We will discuss on the directory partitions in active directory and its purpose served in the windows domain environment. The active directory database is logically separated into directory partitions:
• Schema partition
• Configuration partition
• Domain partition
• Application partition
Each partition is a unit of replication, and each partition has its own replication topology. Replication occurs between replicas of directory partition. Minimum two directory partitions are common among all domain controllers in the same forest: the schema and configuration partitions. All domain controllers which are in the same domain, in addition, share a common domain partition.
1. Only one schema partition exists per forest.
2. The schema partition is stored on all domain controllers in a forest.
3. The schema partition contains definitions of all objects and attributes that you can create in the directory, and the rules for creating and manipulating them.
4. Schema information is replicated to all domain controllers in the attribute definitions.
1. There is only one configuration partition per forest.
2. Second on all domain controllers in a forest.
3. The configuration partition contains information about the forest-wide active directory structure including what domains and sites exist, which domain controllers exist in each forest, and which services are available.
4. Configuration information is replicated to all domain controllers in a forest.
1. Many domain partitions can exist per forest.
2. Domain partitions are stored on each domain controller in a given domain.
3. A domain partition contains information about users, groups, computers and organizational units.
4. The domain partition is replicated to all domain controllers of that domain. All objects in every domain partition in a forest are stored in the global catalog with only a subset of their attribute values.
1. Application partitions store information about application in Active Directory.
2. Each application determines how it stores, categorizes, and uses application specific information. To prevent unnecessary replication to specific application partitions, you can designate which domain controllers in a forest host specific application partitions. Unlike a domain partitions, an application partition cannot store security principal objects, such as user accounts. In addition, the data in an application partition is not stored in the global catalog.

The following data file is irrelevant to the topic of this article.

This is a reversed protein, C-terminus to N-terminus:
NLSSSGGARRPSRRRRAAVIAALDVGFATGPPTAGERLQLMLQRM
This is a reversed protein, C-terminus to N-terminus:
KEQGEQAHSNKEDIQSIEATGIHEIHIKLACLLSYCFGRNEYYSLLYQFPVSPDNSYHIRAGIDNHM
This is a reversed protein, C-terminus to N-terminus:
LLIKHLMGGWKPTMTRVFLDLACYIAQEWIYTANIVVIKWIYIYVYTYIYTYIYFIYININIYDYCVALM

As an example of application partition, if you use a Domain Name System (DNS) that is integrated with Active Directory you have two application partitions for DNS zones -- ForestDNSZones and DomainDNSZones:
• ForestDNSZones is part of a forest. All domain controllers and DNS servers in a forest receive a replica of this partition. A forest-wide application partition stores the forest zone data.
• DomainDNSZones is unique for each domain. All domain controllers that are DNS servers in that domain receive a replica of this partition. The application partitions store the domain DNS zone in the DomainDNSZones.
Each domain has a DomainDNSZones partition, but there is only one ForestDNSZones partition. No DNS data is replicated to the global catalog server.
The below are some useful commands related to the application partitions in NTDSUTIL,
Creating and deleting application directory partitions,
#CREATE NC dc=application,dc=example,dc=com server.example.com
#CREATE NC dc=application,dc=example,dc=com null
#DELETE NC dc=application,dc=example,dc=com
Creating and deleting replicas,
#ADD NC REPLICA dc=application,dc=example,dc=com server2.example.com
#ADD NC REPLICA dc=application,dc=example,dc=com null
#REMOVE NC REPLICA dc=application,dc=example,dc=com server2.example.com
#REMOVE NC REPLICA dc=application,dc=example,dc=com null
Defining a replication schedule,
#SET NC REPLICATE NOTIFICATION DELAY dc=application,dc=example,dc=com 10 15
Displaying replica information,
#LIST NC REPLICAS dc=application,dc=example,dc=com